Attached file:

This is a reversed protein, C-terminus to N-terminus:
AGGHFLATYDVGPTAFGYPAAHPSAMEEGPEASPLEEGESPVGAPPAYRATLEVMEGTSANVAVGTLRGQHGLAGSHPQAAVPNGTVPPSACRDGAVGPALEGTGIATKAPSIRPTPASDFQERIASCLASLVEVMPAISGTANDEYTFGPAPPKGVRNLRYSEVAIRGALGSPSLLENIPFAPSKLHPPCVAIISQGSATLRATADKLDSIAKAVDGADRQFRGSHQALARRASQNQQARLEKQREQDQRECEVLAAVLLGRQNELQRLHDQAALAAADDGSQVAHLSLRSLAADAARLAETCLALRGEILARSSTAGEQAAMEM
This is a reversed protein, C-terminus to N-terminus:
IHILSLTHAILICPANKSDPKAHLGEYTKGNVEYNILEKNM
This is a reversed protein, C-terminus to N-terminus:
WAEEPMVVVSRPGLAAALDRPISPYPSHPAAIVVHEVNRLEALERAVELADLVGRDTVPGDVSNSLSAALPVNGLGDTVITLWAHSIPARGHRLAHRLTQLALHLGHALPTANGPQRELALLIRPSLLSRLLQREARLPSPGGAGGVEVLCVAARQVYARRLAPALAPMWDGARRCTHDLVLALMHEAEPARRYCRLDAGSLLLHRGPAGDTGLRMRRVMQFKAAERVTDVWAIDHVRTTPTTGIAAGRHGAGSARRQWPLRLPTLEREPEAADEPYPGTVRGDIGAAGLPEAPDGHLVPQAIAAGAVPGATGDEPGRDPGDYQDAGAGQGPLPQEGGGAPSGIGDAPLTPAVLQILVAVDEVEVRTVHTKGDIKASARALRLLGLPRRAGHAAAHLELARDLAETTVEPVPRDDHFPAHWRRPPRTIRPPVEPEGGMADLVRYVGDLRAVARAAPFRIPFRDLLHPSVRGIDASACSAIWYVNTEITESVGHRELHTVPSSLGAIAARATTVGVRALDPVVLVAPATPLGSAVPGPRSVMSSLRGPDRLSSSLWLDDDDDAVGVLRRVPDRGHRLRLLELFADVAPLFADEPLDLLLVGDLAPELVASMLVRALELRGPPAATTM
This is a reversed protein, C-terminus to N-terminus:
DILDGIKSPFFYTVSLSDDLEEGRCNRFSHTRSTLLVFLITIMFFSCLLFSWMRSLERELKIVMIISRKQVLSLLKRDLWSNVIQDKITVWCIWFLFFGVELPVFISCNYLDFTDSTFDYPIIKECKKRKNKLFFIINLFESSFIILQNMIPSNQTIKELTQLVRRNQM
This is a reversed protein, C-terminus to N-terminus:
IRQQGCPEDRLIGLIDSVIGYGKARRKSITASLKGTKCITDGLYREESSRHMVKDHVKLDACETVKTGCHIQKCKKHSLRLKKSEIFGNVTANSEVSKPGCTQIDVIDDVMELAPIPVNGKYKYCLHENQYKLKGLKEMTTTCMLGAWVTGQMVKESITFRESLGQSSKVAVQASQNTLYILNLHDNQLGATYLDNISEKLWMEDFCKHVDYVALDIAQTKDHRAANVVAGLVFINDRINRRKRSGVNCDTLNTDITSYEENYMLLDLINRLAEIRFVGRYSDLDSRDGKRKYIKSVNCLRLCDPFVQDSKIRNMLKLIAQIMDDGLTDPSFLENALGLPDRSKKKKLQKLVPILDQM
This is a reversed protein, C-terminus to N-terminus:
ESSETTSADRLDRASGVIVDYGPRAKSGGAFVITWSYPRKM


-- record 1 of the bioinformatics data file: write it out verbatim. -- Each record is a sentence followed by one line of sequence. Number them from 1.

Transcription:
This is a reversed protein, C-terminus to N-terminus:
AGGHFLATYDVGPTAFGYPAAHPSAMEEGPEASPLEEGESPVGAPPAYRATLEVMEGTSANVAVGTLRGQHGLAGSHPQAAVPNGTVPPSACRDGAVGPALEGTGIATKAPSIRPTPASDFQERIASCLASLVEVMPAISGTANDEYTFGPAPPKGVRNLRYSEVAIRGALGSPSLLENIPFAPSKLHPPCVAIISQGSATLRATADKLDSIAKAVDGADRQFRGSHQALARRASQNQQARLEKQREQDQRECEVLAAVLLGRQNELQRLHDQAALAAADDGSQVAHLSLRSLAADAARLAETCLALRGEILARSSTAGEQAAMEM